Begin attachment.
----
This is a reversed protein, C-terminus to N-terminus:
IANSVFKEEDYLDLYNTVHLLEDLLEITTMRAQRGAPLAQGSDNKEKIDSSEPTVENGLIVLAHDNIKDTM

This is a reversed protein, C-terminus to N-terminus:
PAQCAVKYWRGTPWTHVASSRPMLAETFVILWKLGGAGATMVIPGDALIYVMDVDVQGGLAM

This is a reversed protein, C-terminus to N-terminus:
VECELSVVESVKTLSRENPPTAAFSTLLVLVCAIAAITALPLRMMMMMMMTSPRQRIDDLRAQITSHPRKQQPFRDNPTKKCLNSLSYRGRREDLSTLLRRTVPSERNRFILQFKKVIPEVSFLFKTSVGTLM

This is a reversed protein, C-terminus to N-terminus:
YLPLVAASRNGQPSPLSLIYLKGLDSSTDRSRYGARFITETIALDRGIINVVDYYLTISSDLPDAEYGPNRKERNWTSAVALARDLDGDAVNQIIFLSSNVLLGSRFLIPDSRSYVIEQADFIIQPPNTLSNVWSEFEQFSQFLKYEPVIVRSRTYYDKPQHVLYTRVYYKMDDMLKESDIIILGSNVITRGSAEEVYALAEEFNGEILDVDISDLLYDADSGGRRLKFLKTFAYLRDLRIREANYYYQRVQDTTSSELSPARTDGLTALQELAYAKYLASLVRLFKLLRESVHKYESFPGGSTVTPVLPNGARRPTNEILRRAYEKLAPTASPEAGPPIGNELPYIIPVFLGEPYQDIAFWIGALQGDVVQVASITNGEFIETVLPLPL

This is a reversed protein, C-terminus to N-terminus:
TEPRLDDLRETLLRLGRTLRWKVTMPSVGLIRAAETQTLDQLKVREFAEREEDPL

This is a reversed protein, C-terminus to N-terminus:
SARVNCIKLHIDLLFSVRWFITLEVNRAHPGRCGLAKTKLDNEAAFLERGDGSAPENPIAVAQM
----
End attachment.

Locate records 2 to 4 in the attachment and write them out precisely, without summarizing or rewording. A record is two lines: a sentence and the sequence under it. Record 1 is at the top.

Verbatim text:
This is a reversed protein, C-terminus to N-terminus:
PAQCAVKYWRGTPWTHVASSRPMLAETFVILWKLGGAGATMVIPGDALIYVMDVDVQGGLAM

This is a reversed protein, C-terminus to N-terminus:
VECELSVVESVKTLSRENPPTAAFSTLLVLVCAIAAITALPLRMMMMMMMTSPRQRIDDLRAQITSHPRKQQPFRDNPTKKCLNSLSYRGRREDLSTLLRRTVPSERNRFILQFKKVIPEVSFLFKTSVGTLM

This is a reversed protein, C-terminus to N-terminus:
YLPLVAASRNGQPSPLSLIYLKGLDSSTDRSRYGARFITETIALDRGIINVVDYYLTISSDLPDAEYGPNRKERNWTSAVALARDLDGDAVNQIIFLSSNVLLGSRFLIPDSRSYVIEQADFIIQPPNTLSNVWSEFEQFSQFLKYEPVIVRSRTYYDKPQHVLYTRVYYKMDDMLKESDIIILGSNVITRGSAEEVYALAEEFNGEILDVDISDLLYDADSGGRRLKFLKTFAYLRDLRIREANYYYQRVQDTTSSELSPARTDGLTALQELAYAKYLASLVRLFKLLRESVHKYESFPGGSTVTPVLPNGARRPTNEILRRAYEKLAPTASPEAGPPIGNELPYIIPVFLGEPYQDIAFWIGALQGDVVQVASITNGEFIETVLPLPL